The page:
10 tips to avoid an IRS audit
There's no guaranteed way to avoid an audit of your tax return, but there are steps you can take to reduce the risk.
This post comes from Brandon Ballenger at partner site Money Talks News.
What are the odds of being audited by the Internal Revenue Service? If you make less than $200,000 a year, just over one in 100, according to an IRS report (.pdf file).
The odds have gone up slightly over the past six years. That's because the IRS stepped up its game to work on closing the tax gap, or "the amount of tax liability faced by taxpayers that is not paid on time." That amount was $345 billion in 2001, rising to $450 billion in 2006, the last year it was calculated.
There's no guaranteed way to avoid an audit because the IRS randomly picks thousands of returns every year. But there are ways to avoid red flags that make your return suspect and more likely to be chosen for closer examination.
1. Pick the right pro
Many people don't need to hire a tax professional. Free professional preparation is available for those making $51,000 a year or less. But if you do decide to pay for help, choose wisely: If the IRS suspects a tax preparer is routinely fudging numbers, it can audit all the preparer's clients.
2. Put business before pleasure
You can and should deduct expenses related to a business, including for home office use if it applies. But expenses related to hobbies aren't deductible. The difference: A business makes money. From the IRS page called "Is Your Hobby a For-Profit Endeavor?": "An activity is presumed for profit if it makes a profit in at least three of the last five tax years."
3. Consider incorporating
According to The Wall Street Journal, the self-employed are 10 times more likely to be audited if they file a Schedule C rather than a corporate return. The reason may be partly explained by a GAO study (.pdf file): "Seventy percent of the sole proprietor tax returns reporting losses had losses that were either fully or partially noncompliant."
4. Avoid outsized deductions
Another red flag is taking charitable deductions that look big compared with your income. In general, the IRS says you can deduct up to half your adjusted gross income. But the rules get complicated, and the bigger the deduction, the higher the audit odds. That doesn't mean you shouldn't take all the deductions you're entitled to; it just means you should be prepared to back them up.
5. Take your time
Don't rush through your taxes. The more mistakes you make, the more your return sticks out.
6. Make less
Bank robber Willie Sutton was credited with saying he robbed banks "because that's where the money is." The IRS has a similar philosophy. Last year the odds of an audit went up sharply for higher earners. Audit odds for those making more than $200,000 were about 4%, and for those making more than $1 million, more than 12%.
We're not seriously suggesting you take a pay cut to lower your audit risk. But the more you make, the better prepared you should be.
7. Be careful with the earned income credit
The IRS doesn't focus only on the rich. Folks claiming the earned income tax credit -- available to low- to moderate-income working individuals and families" -- can also invite scrutiny. More than 27 million people claimed the credit last year.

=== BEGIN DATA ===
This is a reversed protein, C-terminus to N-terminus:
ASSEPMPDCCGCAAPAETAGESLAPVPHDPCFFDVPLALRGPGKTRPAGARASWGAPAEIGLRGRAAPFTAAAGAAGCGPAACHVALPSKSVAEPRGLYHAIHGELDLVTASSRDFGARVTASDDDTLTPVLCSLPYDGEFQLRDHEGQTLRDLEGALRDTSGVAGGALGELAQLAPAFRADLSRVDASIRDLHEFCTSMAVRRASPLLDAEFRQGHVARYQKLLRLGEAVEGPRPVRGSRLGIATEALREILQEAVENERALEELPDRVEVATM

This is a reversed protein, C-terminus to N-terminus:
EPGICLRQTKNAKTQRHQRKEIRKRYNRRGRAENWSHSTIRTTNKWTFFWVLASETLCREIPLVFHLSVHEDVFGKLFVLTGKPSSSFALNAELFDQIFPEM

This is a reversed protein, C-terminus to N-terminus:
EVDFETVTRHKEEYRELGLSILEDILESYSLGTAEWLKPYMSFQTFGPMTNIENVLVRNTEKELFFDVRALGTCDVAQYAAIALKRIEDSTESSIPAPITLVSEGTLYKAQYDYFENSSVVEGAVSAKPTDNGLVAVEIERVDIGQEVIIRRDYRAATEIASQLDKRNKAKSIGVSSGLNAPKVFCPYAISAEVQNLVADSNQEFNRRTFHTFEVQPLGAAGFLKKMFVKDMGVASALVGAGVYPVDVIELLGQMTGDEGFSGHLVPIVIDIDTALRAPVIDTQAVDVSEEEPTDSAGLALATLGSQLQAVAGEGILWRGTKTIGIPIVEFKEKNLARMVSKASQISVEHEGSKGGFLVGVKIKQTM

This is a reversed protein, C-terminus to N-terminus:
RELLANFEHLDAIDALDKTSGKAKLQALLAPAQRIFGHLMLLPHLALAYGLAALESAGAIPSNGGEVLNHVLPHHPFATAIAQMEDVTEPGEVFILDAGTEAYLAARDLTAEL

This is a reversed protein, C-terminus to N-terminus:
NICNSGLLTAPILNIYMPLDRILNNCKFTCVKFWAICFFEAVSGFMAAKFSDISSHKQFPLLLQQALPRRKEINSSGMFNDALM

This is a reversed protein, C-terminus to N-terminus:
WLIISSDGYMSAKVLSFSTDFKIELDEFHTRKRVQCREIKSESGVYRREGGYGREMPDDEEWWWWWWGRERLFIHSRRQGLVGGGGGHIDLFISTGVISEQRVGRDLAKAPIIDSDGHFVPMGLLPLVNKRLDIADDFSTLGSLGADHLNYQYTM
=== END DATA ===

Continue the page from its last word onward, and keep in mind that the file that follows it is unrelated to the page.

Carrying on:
Because the credit is refundable -- meaning the government will send you a check even if you paid no taxes -- it's ripe for abuse. Definitely take it if you're eligible, but make sure you are. Check out this IRS Web page for more.
8. Report all income
Many people don't realize that income from almost any source is taxable. You may not get caught on yard sale profits, but you might on gambling winnings. And for income that's been reported to the IRS by someone else -- like investment and self-employment income -- you almost certainly will.
Don't assume that because you didn't get a copy of an income-reporting form, one wasn't filed with the IRS. If your W-2, 1099, or other tax form hasn't shown up by now, call the company that's supposed to be sending it. Still no luck? Call the IRS at 800-829-1040.
It's true that the IRS uses computers to analyze returns for potential audits. But it's not true that e-filing increases your risk. In fact, the IRS says the opposite: When you e-file, "your chance of getting an error notice from the IRS is significantly reduced."
It's easier, cheaper, safer and gets faster refunds. There's no good reason not to file electronically.
10. Be careful with state returns
Federal and state governments communicate, so if you get audited by one, expect to hear from the other. That's a good reason to take just as much care in preparing a state return as the federal one.
What if I get picked anyway?
An audit doesn't mean you're guilty of anything; it just means the IRS wants a closer look. Good documentation is your best defense, so stay organized and don't throw anything out until you know you won't need it. The IRS typically has up to three years to audit a return, although they go back further in some cases.
Keep calm and carry on. An audit isn't the end of the world. The IRS has a video series explaining the whole audit process. Usually it's a notice or phone call asking for details about a few numbers on your return. It rarely requires an in-person interview or an agent showing up at your door.
If you do get selected for an audit, don't forget about Form 911 (.pdf file). It's used to request help from the Taxpayer Advocate Service. The number might seem like a joke, but the service is an independent department of the IRS that helps people who can't afford professional representation.
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